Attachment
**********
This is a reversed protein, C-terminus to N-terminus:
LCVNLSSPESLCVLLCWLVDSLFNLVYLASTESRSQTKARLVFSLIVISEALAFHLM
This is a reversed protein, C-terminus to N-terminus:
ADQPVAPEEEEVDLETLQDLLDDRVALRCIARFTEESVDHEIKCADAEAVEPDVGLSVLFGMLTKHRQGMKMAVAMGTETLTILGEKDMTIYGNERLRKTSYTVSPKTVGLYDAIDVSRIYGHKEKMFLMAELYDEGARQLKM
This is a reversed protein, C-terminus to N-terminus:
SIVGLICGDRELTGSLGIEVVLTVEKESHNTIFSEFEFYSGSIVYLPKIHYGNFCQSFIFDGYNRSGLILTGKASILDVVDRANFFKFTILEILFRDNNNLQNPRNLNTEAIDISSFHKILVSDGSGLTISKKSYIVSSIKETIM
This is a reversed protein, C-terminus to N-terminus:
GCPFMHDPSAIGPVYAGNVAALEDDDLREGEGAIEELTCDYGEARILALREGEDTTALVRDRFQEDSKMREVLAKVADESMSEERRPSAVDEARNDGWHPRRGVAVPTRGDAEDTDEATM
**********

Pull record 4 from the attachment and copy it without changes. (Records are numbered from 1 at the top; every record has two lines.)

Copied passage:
This is a reversed protein, C-terminus to N-terminus:
GCPFMHDPSAIGPVYAGNVAALEDDDLREGEGAIEELTCDYGEARILALREGEDTTALVRDRFQEDSKMREVLAKVADESMSEERRPSAVDEARNDGWHPRRGVAVPTRGDAEDTDEATM